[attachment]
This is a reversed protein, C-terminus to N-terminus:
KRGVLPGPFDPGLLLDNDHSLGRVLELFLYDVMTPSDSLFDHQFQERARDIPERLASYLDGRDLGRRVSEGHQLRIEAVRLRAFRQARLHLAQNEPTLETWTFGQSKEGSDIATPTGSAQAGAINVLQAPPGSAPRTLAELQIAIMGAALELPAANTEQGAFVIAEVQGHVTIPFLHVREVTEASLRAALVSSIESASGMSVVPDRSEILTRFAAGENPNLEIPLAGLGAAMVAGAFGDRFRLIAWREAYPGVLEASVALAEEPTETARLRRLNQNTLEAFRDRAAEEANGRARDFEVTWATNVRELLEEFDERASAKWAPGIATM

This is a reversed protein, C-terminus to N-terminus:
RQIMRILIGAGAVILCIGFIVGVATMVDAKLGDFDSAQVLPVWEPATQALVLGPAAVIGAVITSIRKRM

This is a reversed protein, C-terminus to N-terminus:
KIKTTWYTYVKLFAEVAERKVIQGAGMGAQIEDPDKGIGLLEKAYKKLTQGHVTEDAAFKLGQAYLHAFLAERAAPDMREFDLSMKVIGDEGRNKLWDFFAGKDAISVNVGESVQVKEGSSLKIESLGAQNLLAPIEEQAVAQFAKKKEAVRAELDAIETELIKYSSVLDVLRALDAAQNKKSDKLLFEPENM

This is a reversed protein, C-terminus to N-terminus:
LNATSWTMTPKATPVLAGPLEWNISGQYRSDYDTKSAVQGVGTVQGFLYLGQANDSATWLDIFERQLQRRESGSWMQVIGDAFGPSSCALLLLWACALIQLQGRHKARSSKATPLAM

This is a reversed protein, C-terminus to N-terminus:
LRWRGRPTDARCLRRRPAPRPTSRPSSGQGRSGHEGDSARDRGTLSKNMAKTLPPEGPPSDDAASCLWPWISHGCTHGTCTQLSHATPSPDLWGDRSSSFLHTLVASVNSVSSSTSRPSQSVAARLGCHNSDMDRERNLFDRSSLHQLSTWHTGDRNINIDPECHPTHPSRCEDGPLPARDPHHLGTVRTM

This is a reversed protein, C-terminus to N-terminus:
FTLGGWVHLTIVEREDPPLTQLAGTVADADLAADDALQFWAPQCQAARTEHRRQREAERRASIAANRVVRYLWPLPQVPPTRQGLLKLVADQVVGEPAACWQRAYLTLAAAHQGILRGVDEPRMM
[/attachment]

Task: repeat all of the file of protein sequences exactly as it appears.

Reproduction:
This is a reversed protein, C-terminus to N-terminus:
KRGVLPGPFDPGLLLDNDHSLGRVLELFLYDVMTPSDSLFDHQFQERARDIPERLASYLDGRDLGRRVSEGHQLRIEAVRLRAFRQARLHLAQNEPTLETWTFGQSKEGSDIATPTGSAQAGAINVLQAPPGSAPRTLAELQIAIMGAALELPAANTEQGAFVIAEVQGHVTIPFLHVREVTEASLRAALVSSIESASGMSVVPDRSEILTRFAAGENPNLEIPLAGLGAAMVAGAFGDRFRLIAWREAYPGVLEASVALAEEPTETARLRRLNQNTLEAFRDRAAEEANGRARDFEVTWATNVRELLEEFDERASAKWAPGIATM

This is a reversed protein, C-terminus to N-terminus:
RQIMRILIGAGAVILCIGFIVGVATMVDAKLGDFDSAQVLPVWEPATQALVLGPAAVIGAVITSIRKRM

This is a reversed protein, C-terminus to N-terminus:
KIKTTWYTYVKLFAEVAERKVIQGAGMGAQIEDPDKGIGLLEKAYKKLTQGHVTEDAAFKLGQAYLHAFLAERAAPDMREFDLSMKVIGDEGRNKLWDFFAGKDAISVNVGESVQVKEGSSLKIESLGAQNLLAPIEEQAVAQFAKKKEAVRAELDAIETELIKYSSVLDVLRALDAAQNKKSDKLLFEPENM

This is a reversed protein, C-terminus to N-terminus:
LNATSWTMTPKATPVLAGPLEWNISGQYRSDYDTKSAVQGVGTVQGFLYLGQANDSATWLDIFERQLQRRESGSWMQVIGDAFGPSSCALLLLWACALIQLQGRHKARSSKATPLAM

This is a reversed protein, C-terminus to N-terminus:
LRWRGRPTDARCLRRRPAPRPTSRPSSGQGRSGHEGDSARDRGTLSKNMAKTLPPEGPPSDDAASCLWPWISHGCTHGTCTQLSHATPSPDLWGDRSSSFLHTLVASVNSVSSSTSRPSQSVAARLGCHNSDMDRERNLFDRSSLHQLSTWHTGDRNINIDPECHPTHPSRCEDGPLPARDPHHLGTVRTM

This is a reversed protein, C-terminus to N-terminus:
FTLGGWVHLTIVEREDPPLTQLAGTVADADLAADDALQFWAPQCQAARTEHRRQREAERRASIAANRVVRYLWPLPQVPPTRQGLLKLVADQVVGEPAACWQRAYLTLAAAHQGILRGVDEPRMM